BOFIT Discussion Papers (1999- )


BOFIT Discussion Papers is a series devoted to academic studies by BOFIT economists and guest researchers. The focus is on works relevant for economic policy and economic developments in transition / emerging economies. >> More information.

Recent Submissions

  • Ru, Hong; Zou, Kunru (2020)
    BOFIT Discussion Papers 21/2020
    This paper investigates how politicians’ patronage connections affect privatizations in China. The connections to top political leaders (i.e., Central Committee of the Communist Party of China) make local politicians engage more in rent-seeking by selling state-owned enterprises (SOEs) at substantial discounts. These connected local politicians are also more protected in anti-corruption investigations, thus extracting more rents by selling SOE assets at substantial discounts. Consequently, the privatizations conducted by the local politicians with patronage connections achieve significantly lower gains in efficiency and performance. To identify the role of patronage connection in privatization, we use the mandatory retirement age cut-offs of Central Committee members in the regression discontinuity design. We find drops in price discounts of privatization deals and jumps in efficiency for privatized SOEs when local politicians lose connections to Central Committee members around the retirement age cut-offs.
  • Hao, Liang; Rong, Wang; Haikun, Zhu (2020)
    BOFIT Discussion Papers 20/2020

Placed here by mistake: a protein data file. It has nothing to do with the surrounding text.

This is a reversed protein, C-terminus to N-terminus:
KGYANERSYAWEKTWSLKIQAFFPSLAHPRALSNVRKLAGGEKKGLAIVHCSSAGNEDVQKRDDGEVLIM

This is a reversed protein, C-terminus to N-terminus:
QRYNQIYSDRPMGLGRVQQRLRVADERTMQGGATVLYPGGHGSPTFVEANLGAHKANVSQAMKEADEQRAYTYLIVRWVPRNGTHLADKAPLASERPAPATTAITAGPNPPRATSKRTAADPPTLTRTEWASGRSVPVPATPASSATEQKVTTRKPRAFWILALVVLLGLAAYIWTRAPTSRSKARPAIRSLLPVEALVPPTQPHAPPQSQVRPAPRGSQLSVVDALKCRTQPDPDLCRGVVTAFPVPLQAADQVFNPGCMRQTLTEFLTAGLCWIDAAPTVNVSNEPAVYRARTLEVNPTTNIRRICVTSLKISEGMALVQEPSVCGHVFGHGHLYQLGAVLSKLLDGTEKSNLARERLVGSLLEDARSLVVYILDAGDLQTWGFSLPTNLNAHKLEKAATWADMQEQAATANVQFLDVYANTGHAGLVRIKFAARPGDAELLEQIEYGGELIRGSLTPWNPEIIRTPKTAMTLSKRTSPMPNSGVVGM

Economic activities have always been organized around certain ideologies, yet little is known about how ideology shapes corporate behavior and how it is different from other political forces. We investigate the impact of politicians’ ideology on corporate policies by exploring a unique setting of ideological change in China from Mao’s ideology to Deng’s around 1978. Using textual analysis based on keywords in People’s Daily, we find a discontinuity in ideological exposure among people who later became city mayors. Those who were at least 18 years old in 1978 and had joined the Chinese Communist Party (CCP) are more likely to have adopted Mao’s ideology, and those who did not join by 1978, due to age limit, but joined soon thereafter were more likely to have adopted Deng’s ideology. This ideological difference has had an enduring effect on contemporary firm and city policies. Firms in cities governed by mayors with Mao’s ideology have made more social contributions, lowered within-firm pay inequality, and pursued less internationalization than those with Deng’s. These effects are stronger in firms with political connections, less state ownership, and more government subsidies as well as in regions that are more market-oriented and not “revolutionary bases.” Our results are robust to OLS regressions with various pair fixed effects besides regression discontinuity. We further find that corporate policies promoted by Mao’s ideology are associated with slower firm growth but greater stakeholder engagement.